Journal of Diabetes & Metabolism

ISSN - 2155-6156

Diabetic foot ulcer primary prevention in Vietnam: A longitudinal evaluation of a theory-based foot care education intervention program

20th Asia Pacific Diabetes Conference

July 16-17, 2018 Sydney, Australia

Lan Nguyen, Jones L, Do TND, Edwards H and Finlayson K

Queensland University of Technology, Australia
Ho Chi Minh City Medicine and Pharmacy University, Vietnam
Ho Chi Minh City Nutrition Centre, Vietnam

Scientific Tracks Abstracts: J Diabetes Metab

Abstract :

Statement of Problem: The burden of diabetic foot ulcers is enormous and Vietnam is not exempt from this issue. Up to 85% of foot ulcers can be prevented, however, in most cases, early-stage prevention strategies have not been a focus. Aim: The study aimed to evaluate the effectiveness of a Self-Efficacy Theory (SET) based foot care education intervention program. The program examined foot self-care behavior and common minor foot problems among patients at low risk of diabetic foot ulcers in Ho Chi Minh City, Vietnam. Method: A quasi-experimental design with 2 groups, using pre-and post-tests was used. From the 119 participants, 60 participants in the control group received usual care and a foot care brochure. Those in the intervention group received: 60-75 minutes of a small group intensive education and hands-on skills session; a foot care kit and documents and three regular booster follow-up phone calls over 6 months. A generalized estimating equations model was undertaken to examine the impact of the intervention on foot self-care behaviors and prevalence of common minor foot problems (i.e. dry skin, corns/ callus) over 6 months from baseline after adjusting covariates. Result: The intervention group had significantly improved outcomes compared to the control group over 6 months in the following aspects: Better preventive foot care behavior (p=0.001); decreased prevalence of common minor foot problems (i.e. dry skin, corns/callus) [OR: 0.04, 95% CI: 0.01-0.13, p<0.001). However, reduction in potentially damaging behavior was not found significantly different between groups over the study period (p=0.09). Conclusion & Significance: The study‚??s findings provide evidence for the effectiveness of a theory-based education intervention on improving foot self-care behavior and preventing minor foot problems what commonly precede diabetic foot ulcers. Further study with a RCT design, in a larger sample of patients and longer follow-up time is recommended.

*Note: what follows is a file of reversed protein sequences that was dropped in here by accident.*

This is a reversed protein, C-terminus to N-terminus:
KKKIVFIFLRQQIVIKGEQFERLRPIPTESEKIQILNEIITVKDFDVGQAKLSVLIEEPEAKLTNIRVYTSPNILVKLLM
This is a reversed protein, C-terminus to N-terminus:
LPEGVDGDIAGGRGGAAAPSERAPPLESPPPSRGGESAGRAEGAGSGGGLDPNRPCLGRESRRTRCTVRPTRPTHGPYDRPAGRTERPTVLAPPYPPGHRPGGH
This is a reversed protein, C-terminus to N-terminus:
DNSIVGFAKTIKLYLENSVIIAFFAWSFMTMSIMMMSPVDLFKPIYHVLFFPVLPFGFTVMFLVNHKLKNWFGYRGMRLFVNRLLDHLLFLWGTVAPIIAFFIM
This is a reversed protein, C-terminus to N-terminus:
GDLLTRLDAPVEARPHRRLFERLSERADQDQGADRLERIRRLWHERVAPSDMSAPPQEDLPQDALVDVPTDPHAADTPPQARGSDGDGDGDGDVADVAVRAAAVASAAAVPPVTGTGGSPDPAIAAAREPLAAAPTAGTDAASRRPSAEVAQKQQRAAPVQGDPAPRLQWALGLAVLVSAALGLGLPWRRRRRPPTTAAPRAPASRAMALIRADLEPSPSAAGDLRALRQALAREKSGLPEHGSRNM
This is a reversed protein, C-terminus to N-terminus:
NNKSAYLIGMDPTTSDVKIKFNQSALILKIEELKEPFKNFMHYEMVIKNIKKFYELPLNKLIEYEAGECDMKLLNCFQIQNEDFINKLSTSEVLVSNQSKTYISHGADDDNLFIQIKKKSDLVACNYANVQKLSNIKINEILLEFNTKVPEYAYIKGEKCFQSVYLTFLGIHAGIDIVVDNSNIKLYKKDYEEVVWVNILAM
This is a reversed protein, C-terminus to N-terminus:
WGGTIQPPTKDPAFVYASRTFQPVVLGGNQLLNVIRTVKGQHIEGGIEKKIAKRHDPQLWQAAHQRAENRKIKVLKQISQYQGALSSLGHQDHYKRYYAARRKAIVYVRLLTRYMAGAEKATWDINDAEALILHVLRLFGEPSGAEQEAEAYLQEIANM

Biography :

Lan Nguyen has been working for 10 years as a Nursing Lecturer in University of Medicine and Pharmacy in Ho Chi Minh City, Vietnam. She has obtained her Masters of Advanced Nursing Practice in the Netherlands in 2010 with her masters’ thesis topic on quality of life and coping with diabetic foot ulcers among patients with diabetes. Currently, she is a PhD student at the Queensland University of Technology, Brisbane, Australia. Her research interest focuses on wound management and health prevention and health behavior change strategies.

E-mail: [email protected]

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